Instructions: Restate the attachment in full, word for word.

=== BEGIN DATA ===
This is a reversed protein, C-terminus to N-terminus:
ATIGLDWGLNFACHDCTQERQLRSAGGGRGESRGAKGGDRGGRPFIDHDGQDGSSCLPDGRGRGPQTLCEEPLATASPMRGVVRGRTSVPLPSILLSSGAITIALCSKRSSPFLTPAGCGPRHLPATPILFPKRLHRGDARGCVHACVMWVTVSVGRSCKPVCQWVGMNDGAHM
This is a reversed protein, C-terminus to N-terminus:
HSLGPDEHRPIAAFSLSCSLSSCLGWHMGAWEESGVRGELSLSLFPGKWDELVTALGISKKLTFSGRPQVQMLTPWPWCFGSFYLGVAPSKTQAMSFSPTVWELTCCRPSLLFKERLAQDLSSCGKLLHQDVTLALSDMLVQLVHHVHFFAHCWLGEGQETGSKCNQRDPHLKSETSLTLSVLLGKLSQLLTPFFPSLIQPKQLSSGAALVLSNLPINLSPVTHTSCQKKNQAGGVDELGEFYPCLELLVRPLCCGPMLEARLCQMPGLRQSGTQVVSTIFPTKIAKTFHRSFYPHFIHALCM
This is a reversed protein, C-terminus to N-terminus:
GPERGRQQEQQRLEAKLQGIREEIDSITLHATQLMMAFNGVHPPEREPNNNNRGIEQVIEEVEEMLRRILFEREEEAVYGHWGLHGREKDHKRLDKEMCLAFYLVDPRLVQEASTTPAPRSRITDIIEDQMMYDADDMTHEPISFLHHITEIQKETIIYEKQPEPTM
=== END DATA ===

This is a reversed protein, C-terminus to N-terminus:
ATIGLDWGLNFACHDCTQERQLRSAGGGRGESRGAKGGDRGGRPFIDHDGQDGSSCLPDGRGRGPQTLCEEPLATASPMRGVVRGRTSVPLPSILLSSGAITIALCSKRSSPFLTPAGCGPRHLPATPILFPKRLHRGDARGCVHACVMWVTVSVGRSCKPVCQWVGMNDGAHM
This is a reversed protein, C-terminus to N-terminus:
HSLGPDEHRPIAAFSLSCSLSSCLGWHMGAWEESGVRGELSLSLFPGKWDELVTALGISKKLTFSGRPQVQMLTPWPWCFGSFYLGVAPSKTQAMSFSPTVWELTCCRPSLLFKERLAQDLSSCGKLLHQDVTLALSDMLVQLVHHVHFFAHCWLGEGQETGSKCNQRDPHLKSETSLTLSVLLGKLSQLLTPFFPSLIQPKQLSSGAALVLSNLPINLSPVTHTSCQKKNQAGGVDELGEFYPCLELLVRPLCCGPMLEARLCQMPGLRQSGTQVVSTIFPTKIAKTFHRSFYPHFIHALCM
This is a reversed protein, C-terminus to N-terminus:
GPERGRQQEQQRLEAKLQGIREEIDSITLHATQLMMAFNGVHPPEREPNNNNRGIEQVIEEVEEMLRRILFEREEEAVYGHWGLHGREKDHKRLDKEMCLAFYLVDPRLVQEASTTPAPRSRITDIIEDQMMYDADDMTHEPISFLHHITEIQKETIIYEKQPEPTM